Let’s continue where we left off yesterday.
Yes, I think Bitcoin has intrinsic value.
However, I don’t believe that Bitcoin will ever turn into the web’s medium of exchange.
Let’s briefly revisit yesterday’s network effects point. Successful currencies – that is, money which functions as a medium of exchange and not merely as a (rather bad b/c inflationary) store of value – have strong network effects: If more people own a certain currency and want to spend it, accepting said currency becomes more attractive because it opens new market segments (which is especially true on the borderless internet). As a result, the utility of the currency increases, which results in a wider distribution, at which point you are pretty much looking at a virtuous cycle.
Alas, Bitcoin does a very poor job as a medium of exchange.
1. The majority of Bitcoin owners doesn’t use it for payments. Instead, most people buy Bitcoin as a (speculative) investment – either they hodle or actively trade it – because they expect its price to increase. On the one hand, the entire crypto market is currently driven by short-term speculation. More importantly, though, there’s a structural reason why people should not want to spend their Bitcoin: because it is designed as a deflationary currency, its price is supposed to go up over time. That might make for a good asset to hold – aka a store of value – but it makes for a bad transactional currency aka money.
2. Most companies don’t accept Bitcoin payments. The combination of day-to-day volatility and, resultingly, rather extreme transaction fee peaks makes it impractical for them to do so. After all, most business costs are due in fiat. Hence, even companies that once experimented with accepting Bitcoin stopped doing so; the most prominent example is certainly Steam.
It’s quite obvious that these two points run counter the establishment of a strong network effect around Bitcoin. The second point might very well just be a short-term issue. It’s not crazy to imagine some scenario in which the Bitcoin price stabilizes over time and transaction fees are kept in check. But currently, it is certainly a real issue that hinders wider adoption.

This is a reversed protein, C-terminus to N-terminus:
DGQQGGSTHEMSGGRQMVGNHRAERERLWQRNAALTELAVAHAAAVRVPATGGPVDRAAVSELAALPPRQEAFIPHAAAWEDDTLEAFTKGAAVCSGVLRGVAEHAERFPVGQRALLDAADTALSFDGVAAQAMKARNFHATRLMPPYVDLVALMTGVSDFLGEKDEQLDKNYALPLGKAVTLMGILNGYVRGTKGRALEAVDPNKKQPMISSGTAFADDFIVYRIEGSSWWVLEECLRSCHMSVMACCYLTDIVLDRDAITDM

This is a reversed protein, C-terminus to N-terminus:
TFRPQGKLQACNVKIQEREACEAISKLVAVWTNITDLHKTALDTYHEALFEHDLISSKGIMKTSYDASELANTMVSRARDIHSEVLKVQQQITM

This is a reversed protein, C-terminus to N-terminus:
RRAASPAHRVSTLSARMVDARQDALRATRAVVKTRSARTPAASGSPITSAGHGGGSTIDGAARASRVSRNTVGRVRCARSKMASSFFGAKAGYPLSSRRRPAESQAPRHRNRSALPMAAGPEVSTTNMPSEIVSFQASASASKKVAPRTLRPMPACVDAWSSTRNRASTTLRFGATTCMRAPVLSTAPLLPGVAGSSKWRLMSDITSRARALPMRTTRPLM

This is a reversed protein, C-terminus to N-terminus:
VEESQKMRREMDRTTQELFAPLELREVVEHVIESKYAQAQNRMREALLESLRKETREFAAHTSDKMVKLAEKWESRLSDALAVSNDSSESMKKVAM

Worse, though: even if it would be resolved and merchants worldwide accepted Bitcoin payments with a fat grin, the first, structural point would still remain true. Why pay with an asset that will be worth more in the future than it is today? Especially if you have another option at your disposal: your state’s inflationary fiat money!?* Right, you likely would continue to hodl. And many others would too.
However, if that theory turns out to be true, another problem emerges for Bitcoin: If it will never be used for purchasing real-world goods and services at scale, then its price will not be determined like the value of a currency but like an asset’s price. If you have something which you can use to purchase thousands of goods from millions of merchants across the globe, it’s easy to assess this something’s value. It has purchasing power and, thus, value. That something is commonly referred to as money. But Bitcoin is far from money state and might never get there. Which isn’t necessarily problematic: there are many scarce assets which are not money and are not being used to pay for stuff. In these cases, your asset’s price will be subject to supply and demand.
Is that a problem for Bitcoin? Depends on your perspective. I assume that people will find a scarce and programmable digital asset useful. Thus, there will be demand and a price. Unlike in the case of money, that price would not be directly linked to economic productivity. Instead, Bitcoin would purely be a financial instrument. I have no clue what such an instrument would be worth – surely something but I’m not convinced that we would buy it while shouting to the moon.
(I’ll continue tomorrow)
* I wouldn’t contest if you said a superior user experience/convenience but if that ever becomes a reality remains to be seen. Especially since it is not only the crypto devs who influence this because the incumbent’s don’t sleep on that front.
A scaled cryptocurrency network which provides real utility – because people use said CC to pay for things they buy from real businesses – would very much have an ‘intrinsic value’. In the case of Bitcoin, though,